Exclusive — Rep. Mike Waltz Says Ukrainians Wanted Stinger Missiles in December: ‘They Should Have Had Them on Day One’

U.S. Rep. Mike Waltz, R-Fla., speaks before President Donald Trump, and First Lady Melania
AP Photo/Chris O'Meara

Rep. Mike Waltz (R-FL) said stinger missiles from the United States did not start arriving in Ukraine until a week ago, when Russia invaded Ukraine, despite Ukraine asking for them months ago.

“The stingers didn’t start arriving until about a week ago. They should have had them. They should have had them on day one. Those things should have been shooting up from Kharkiv, from Kyiv, from the border,” he told Breitbart News in an exclusive interview on Wednesday.

Waltz said the Ukrainians he met with in December while in the country were “incredibly frustrated” that they were not receiving the air defense systems, as Russian troops were building up at the border.

“The Ukrainians that I met with were incredibly frustrated in December that they didn’t, they weren’t getting what they asked for,” he said. “How much more effective would they be right now if they had more Javelins, more body armor, more stingers?”

A CNN report from November 23 said some in the Biden administration were concerned that sending stingers would be seen by Russia as a major escalation.

CNN then reported on January 10 that the Biden administration had quietly authorized an additional $200 million in security assistance to Ukraine that consisted of small arms and ammunition, secure radios, medical equipment spare parts, and other equipment but no stingers.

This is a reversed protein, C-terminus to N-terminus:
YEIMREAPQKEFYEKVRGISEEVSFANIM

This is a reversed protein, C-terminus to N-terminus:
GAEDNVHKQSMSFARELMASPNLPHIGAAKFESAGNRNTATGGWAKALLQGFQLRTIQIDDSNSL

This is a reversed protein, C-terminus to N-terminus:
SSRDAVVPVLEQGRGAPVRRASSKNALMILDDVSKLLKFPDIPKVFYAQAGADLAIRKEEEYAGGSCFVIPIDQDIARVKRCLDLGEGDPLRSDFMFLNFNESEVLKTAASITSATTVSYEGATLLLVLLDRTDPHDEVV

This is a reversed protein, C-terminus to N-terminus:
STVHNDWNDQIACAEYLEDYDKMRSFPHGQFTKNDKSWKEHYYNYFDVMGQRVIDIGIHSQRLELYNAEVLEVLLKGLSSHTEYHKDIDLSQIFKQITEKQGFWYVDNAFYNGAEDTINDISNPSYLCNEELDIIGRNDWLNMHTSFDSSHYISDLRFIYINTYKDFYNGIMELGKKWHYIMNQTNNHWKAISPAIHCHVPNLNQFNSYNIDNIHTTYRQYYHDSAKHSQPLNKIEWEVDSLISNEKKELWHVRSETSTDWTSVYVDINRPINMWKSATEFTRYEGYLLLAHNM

A source told CNN that it was “not a game-changer and would not be enough to serve as a major impediment to a Russian invasion,” and said the Ukrainians have made clear to the U.S. that they want more security assistance, beyond what the U.S. had already provided.

Politico Nightly reported on January 11 that the U.S. military services “are wary of seeing their equipment shipped off to Eastern Europe.” “After all, replacing transferred Stinger missiles and other material takes time, thus leaving them with a temporary weapons gap,” the outlet reported.

Waltz, a Green Beret and member of the Florida National Guard, met with Ukrainians in December as he visited Florida National Guard troops deployed to Ukraine to train Ukrainian forces at the time. He said some of those forces are back home and others are in Poland.

Waltz said he has lingering questions over the Biden administration’s most recent announcement of sending $350 million in military equipment to Ukraine.

“Where did $350 million dollars [figure] come from? Why not $250 million? Why not $500 million? Why that number, was that a needs-based assessment? If you look at the breakdown, it’s really not enough. It’s about enough to equip a battalion,” he said.

“I don’t think what we’re providing is what the Ukrainians need. It’s nowhere near what they need. Even if you start adding up the other allied contributions. It’s nowhere near,” he said.

He said he has been personally reassured by Defense Secretary Lloyd Austin that the latest tranche of aid is “arriving in Ukrainian’s hands right now.”

Waltz, who received a briefing from a senior U.S. defense official along with other lawmakers on Wednesday, said the war in Ukraine is already turning into an insurgency.